A long time has passed since Leeuwenhoek used a handmade microscope to describe the existence of microorganisms in the XVIIth century and since then, our knowledge about these tiny creatures has massively increased. He provided the foundations of modern microbiology, but it wasn’t until over two centuries later that the first evidences of microbial genetics were provided. The discovery of DNA and the birth of genetic engineering later in the XXth century allowed us to unravel the secrets and the potential encoded within these microorganisms.

Learning about microbes in such detail has enabled us not only to understand but also to exploit organisms paving the way for younger disciplines such as biotechnology to design organisms that can meet our industrial needs. A lot of progress has been made but the main challenge remains: “How do we convince a microbe to do something? We are trying to change a machine that we don’t fully understand” explains Uwe Sauer, R4B partner and systems biology professor at ETHZ.

Aiming to bring us a step further, synthetic biology recently joined this history allowing us to design microorganisms as if they were programmable machines with standardise pieces and elements,” The strength of synthetic biology is its ability to focus on one circuit and to understand that circuit in detail “, comments Sauer. The problem comes when we try to put the individual circuits or pieces together and really work like an engineer would do constructing complex microorganisms that have to reach high production levels and competitive prices when we work in industrial settings, “We are good at doing this for small circuits but not for a whole cell yet”, highlights the professor.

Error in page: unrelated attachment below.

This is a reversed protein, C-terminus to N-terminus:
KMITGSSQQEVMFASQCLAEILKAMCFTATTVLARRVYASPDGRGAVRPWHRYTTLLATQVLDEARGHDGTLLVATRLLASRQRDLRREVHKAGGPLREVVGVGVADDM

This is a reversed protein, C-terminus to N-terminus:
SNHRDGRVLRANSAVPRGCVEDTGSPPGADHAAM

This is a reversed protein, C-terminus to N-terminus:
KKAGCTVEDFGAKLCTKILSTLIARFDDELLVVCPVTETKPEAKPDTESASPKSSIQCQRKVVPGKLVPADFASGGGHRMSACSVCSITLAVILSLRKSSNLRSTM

To help us overcome this limitation and better understand how microbes really work globally, we need to step back a little and gain perspective. In this context -omics technologies allow us to get the broader picture. These approaches produce great amounts of valuable data shedding light on the different regulatory levels of the microbial cells from genes and transcripts to proteins and metabolites. The latter field is precisely the expertise area from Sauer and his team, “we aim at understanding how microorganisms coordinate their metabolism – a large network of around 1000 different metabolic reactions and how metabolism is feeding back into different regulation systems” explains Sauer.

The microbial metabolism is complex and thus it can be studied at different levels. From the precise quantification of a small set of metabolites to the analysis of the complete metabolome of a given cell, metabolomics can produce different sets of data that vary in regard to the precision of the quantification and the number of components detected. All these approaches pose however a common challenge, how to evaluate and make sense out of this information, a question that Sauer and his team aim at answering.

To do so they develop and apply computational approaches that allow them to combine their large metabolic datasets with proteomics and transcriptomics data to generate and validate hypothesis. “To understand a whole cell will take a long long time,” recognises Sauer, “We need different computational tools and methods to generate hypothesis and make predictions that we can test and to learn why the predictions fail, that is where the future has to go”, he adds.

While we get there and work to develop the tools capable of monitoring the cells in a comprehensive and dynamic way, every little piece and circuit will bring us a step closer to fully understanding the whole picture and continuing the path that Leeuwenhoek started more than 300 year ago with a modest microscope.